Tuesday, January 1, 2013

Keep Your Christmas Cactus Healthy All Year Long

It is one of the most beautiful, and perhaps unique plants around.  Given it's name for a timely seasonal blossoming the Christmas Cactus has a vibrant, satiny flower that is unlike any foliage I've seen. They also happen to be a very fragile plant. My mom gave me this cactus, well lets just say a few years ago. 

Classified as a tropical cactus, and not a typically identified desert cactus a Christmas Cactus requires year round care to assure that is is perky and ready to celebrate the holidays each year.  You can expect many years of pleasure since these jewels have been reported to live up to 100 years old.

Christmas Cactus enjoy plenty of sunlight, but not direct sunlight.  Set the plant a few feet from the window or any light source.  To much direct sunlight, or heat will cause the tips of the plant to burn. This tropical beauty enjoys a healthy dose of sand.  It will progress best with a blend of 75:25 potting soil to sand.  They bloom during the winter when the days are shorter and the nights are longer.  Move the plant away from direct sunlight to make sure you get the best blooms.  Cover the plant with a light sheet at night and to give the cactus a big boost.

Avoid pouring water directly into the plant.  Make sure you have planter with drainage holes, and fill a bottom saucer with a dash of water. TIP: I like to add a touch of coffee to the water about once a month to boost and promote healthy growth. Over watering a Christmas Cactus is the largest cause of damage.  If your plant is indoors the best rule is approximately 1 1/2 cups of water weekly.  Check the soil before watering.  It should never be moist to the touch.  If the ridges of the cactus begin to break off you may be watering too often.

The Grooves of the cactus plant will snap easily if
you aren't careful
The Christmas Cactus will survive well outdoors also.  Be sure it is placed in a well shaded area, and never left outdoors if the temperature rises above 90 degrees as it will burn quickly.  If  moving the plant to the outdoors be sure to adjust your watering routine to accommodate the warmer climate.  Instead of watering once a week you will need to add water every two to three days.   Be sure to add a sufficient amount of food for the plant and keep your eyes open for signs of soil bugs.Controlling Pests and Feeding your Garden for more tips.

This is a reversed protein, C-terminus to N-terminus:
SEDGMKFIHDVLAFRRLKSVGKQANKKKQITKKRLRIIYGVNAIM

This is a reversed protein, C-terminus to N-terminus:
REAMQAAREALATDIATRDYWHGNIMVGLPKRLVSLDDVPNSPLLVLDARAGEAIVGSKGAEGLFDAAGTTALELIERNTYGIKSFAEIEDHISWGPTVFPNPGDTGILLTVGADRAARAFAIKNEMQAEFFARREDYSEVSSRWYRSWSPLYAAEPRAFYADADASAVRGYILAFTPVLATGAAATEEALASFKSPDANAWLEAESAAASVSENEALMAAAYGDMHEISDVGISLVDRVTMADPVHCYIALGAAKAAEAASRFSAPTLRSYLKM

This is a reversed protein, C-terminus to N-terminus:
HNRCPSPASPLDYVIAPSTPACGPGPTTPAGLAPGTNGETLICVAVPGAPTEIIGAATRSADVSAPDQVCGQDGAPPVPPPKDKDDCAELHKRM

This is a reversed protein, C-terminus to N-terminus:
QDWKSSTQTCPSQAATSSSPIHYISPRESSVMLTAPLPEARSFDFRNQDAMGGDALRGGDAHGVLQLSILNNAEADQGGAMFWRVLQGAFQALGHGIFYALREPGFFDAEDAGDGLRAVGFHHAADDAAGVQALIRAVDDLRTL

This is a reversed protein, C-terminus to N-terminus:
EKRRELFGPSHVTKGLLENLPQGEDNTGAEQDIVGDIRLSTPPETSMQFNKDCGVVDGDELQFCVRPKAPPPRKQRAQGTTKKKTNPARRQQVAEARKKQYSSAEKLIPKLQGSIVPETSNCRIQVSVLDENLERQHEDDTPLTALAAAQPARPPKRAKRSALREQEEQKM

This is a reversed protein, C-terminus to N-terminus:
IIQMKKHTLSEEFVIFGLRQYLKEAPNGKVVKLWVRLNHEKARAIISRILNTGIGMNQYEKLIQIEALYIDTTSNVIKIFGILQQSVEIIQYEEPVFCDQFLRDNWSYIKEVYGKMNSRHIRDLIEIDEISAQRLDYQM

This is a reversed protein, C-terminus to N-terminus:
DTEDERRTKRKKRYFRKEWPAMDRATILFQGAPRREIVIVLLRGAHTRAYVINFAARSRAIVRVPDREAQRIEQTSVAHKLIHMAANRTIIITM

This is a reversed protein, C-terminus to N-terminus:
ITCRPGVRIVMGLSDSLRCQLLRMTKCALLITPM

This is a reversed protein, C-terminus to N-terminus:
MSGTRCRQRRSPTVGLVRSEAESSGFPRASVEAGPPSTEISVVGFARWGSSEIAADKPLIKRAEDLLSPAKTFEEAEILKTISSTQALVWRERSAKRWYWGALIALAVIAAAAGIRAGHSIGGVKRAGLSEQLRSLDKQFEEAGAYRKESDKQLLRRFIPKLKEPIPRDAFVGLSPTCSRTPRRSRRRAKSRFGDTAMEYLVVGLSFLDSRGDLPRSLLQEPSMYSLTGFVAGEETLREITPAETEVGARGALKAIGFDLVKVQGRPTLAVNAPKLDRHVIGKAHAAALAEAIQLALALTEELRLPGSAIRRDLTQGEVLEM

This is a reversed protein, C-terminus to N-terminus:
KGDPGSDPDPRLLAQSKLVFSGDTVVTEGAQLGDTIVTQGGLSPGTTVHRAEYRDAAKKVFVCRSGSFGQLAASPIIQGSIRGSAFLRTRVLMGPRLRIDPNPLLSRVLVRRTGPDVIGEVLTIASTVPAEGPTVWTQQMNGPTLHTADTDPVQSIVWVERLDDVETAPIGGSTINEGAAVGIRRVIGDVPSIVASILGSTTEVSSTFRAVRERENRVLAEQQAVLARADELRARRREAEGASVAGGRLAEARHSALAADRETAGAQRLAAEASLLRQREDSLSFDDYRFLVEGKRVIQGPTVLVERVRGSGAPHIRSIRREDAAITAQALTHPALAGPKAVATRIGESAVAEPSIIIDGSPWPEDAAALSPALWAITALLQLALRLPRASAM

It is easy to grow your own Christmas Cactus, or start another one from your own plant.  In the picture above you can see that each stem of the cactus is divided into several segments.  Break a few piece off at least three segments long.  Allow the end to dry for a few hours before you attempt to plant it.  Prepare the above mention mixture of 75:20 potting soil and sand.  When ready dip the tip in rooting compound and plant the stem at least 2 inches below the soil.  You can use a natural rooting compound made with willow shoots gathered from the spring and soaking them in water, or you can purchase some at any nursery. 



  1. I have a Christmas cactcus which I love and I had just repotted it about a month ago. I unfortunately did not put any sand in it but used organic potting soil. It is doing well and started blooming already. How much coffee do you recommend to use? How do I keep it blooming through the holidays? I appreciate your advice.

  2. Marla, Since Christmas cactus like to bloom when the days grow shorter I would recommend keeping them away from any direct sunlight. a good dark corner works well. You may try covering it with a box for a period during the day. I mix just one to two cups of coffee grinds to a plant, depending on the size of the pot. I like to repeat this little booster every eight to ten weeks. Hope that helps.